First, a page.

When you think of action films, the first names to pop in your head are probably Schwarzenegger, Willis and Stallone. Then if you think a little harder you probably come across Snipes, Chan, Van Damme and the king of the ˜straight-to-DVD Bargain Bin’ action film, Steven Seagal. Now a man better known for his expanding wasteline than his explosive moves, it wasn’t always the way for the the seventh-dan black belt is Aikido. In 1992, his most critically and commercially successful film was released, it promised new-found success and possibly a place with the A-List. That film, was Under Siege.
With the Cold War over, the battleship USS Missouri (also seen saving the world from alien invasion in 2012 film Battleship) is being prepared to be retired. During a party for the Captain’s birthday, William Stranix (Tommy Lee Jones), a terrorist with the help of Cmdr. Krill (Gary Busey) and Doumer (Colm Meaney) take control, kill the high-ranking officers with a view to stealing the ship’s weaponry. Unfortunately for them, locked in the fridge downstairs is Chief Casey Ryback (Seagal) a former Navy Seal and one of the most skilled counter-terrorist operators in the world.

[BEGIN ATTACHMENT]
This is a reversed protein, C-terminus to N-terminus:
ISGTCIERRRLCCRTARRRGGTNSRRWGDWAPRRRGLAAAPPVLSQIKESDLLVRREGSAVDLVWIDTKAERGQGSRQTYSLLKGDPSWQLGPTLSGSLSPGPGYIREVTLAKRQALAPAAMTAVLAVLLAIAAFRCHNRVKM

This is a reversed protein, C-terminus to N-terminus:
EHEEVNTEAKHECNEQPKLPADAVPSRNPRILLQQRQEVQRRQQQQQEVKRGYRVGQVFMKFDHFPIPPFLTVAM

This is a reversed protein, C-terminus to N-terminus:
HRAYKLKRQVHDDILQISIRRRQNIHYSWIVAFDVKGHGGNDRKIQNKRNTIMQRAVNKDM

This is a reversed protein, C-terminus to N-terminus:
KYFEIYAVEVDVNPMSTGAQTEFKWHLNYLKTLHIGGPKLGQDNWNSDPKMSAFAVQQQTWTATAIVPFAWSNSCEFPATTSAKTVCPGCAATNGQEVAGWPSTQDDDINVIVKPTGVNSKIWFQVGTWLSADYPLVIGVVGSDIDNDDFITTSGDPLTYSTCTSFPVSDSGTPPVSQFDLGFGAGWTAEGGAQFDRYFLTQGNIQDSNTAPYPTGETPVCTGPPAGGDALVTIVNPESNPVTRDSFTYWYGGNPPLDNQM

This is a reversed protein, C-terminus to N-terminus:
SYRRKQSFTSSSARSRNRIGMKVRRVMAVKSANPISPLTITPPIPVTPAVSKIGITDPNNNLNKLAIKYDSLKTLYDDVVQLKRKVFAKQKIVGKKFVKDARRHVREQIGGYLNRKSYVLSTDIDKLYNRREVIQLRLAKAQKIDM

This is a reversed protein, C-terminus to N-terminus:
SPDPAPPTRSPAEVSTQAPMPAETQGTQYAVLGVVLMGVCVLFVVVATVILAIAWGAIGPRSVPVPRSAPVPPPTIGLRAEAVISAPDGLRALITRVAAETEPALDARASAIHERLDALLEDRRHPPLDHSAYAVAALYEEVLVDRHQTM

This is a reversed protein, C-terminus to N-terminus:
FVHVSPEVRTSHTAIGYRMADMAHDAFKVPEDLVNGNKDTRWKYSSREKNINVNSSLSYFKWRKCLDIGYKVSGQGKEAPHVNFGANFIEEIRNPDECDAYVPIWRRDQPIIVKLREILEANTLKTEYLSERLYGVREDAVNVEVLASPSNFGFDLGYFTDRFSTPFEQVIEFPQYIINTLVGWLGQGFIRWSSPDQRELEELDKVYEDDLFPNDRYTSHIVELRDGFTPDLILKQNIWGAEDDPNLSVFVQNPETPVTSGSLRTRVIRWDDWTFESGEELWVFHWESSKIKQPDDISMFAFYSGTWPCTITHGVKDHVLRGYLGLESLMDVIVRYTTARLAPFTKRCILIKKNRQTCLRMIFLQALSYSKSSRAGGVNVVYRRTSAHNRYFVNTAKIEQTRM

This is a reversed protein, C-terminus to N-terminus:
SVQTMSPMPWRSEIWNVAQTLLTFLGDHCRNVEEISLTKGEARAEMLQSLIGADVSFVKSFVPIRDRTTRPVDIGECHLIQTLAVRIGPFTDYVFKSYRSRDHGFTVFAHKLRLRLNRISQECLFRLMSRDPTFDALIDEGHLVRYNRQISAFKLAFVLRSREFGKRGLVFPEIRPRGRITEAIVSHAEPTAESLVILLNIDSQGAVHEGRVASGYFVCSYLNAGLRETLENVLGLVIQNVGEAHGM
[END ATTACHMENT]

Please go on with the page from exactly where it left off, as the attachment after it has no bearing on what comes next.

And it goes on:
Under Siege is an odd entity in the action film genre. With films like Die Hard and Lethal Weapon there is a sense that while the lead characters are in some form of peril, they’ll probably make it through. It’s the ˜probably’ that gives them their tension and suspense. Under Siege does not see the point of this and removes it entirely. There is not one moment of this rather cool actioner where the result is in doubt. Seagal moves his way through swathes of enemies, impaling, snapping necks and tearing out throats with the disregard of a sociopath.
Never has a title been so appropriate, Under Siege, not because the ship is under siege from the films camped-up super-villains, but rather they’re under siege from a one-man walking army or death and destruction. There’s something rather comforting watching Seagal kill and maim without as much as a flicker of remorse. These men are the enemy, and the enemy must be eliminated.
It’s basic, by-the-numbers mindless action, but it’s handled in such a neat and efficient manner that it stands out in peoples minds. In fact, so impressed was Harrison Ford with the quality of Under Siege, that he signed up director Andrew Davis to helm his remake of 1960s TV show The Fugitive. The action is preposterous, but rather engaging in a 1980s-throwback sort of way.
It’s intensely satisfying to see the cold-hearted Ryback massacre his way through an entire Battleship of villains to get to the frankly barmy duo of Busey and Lee Jones. It’s pure action the whole way. There’s even a stripper-turned navy seal sub-story that makes little sense, but just adds to the camp romp.
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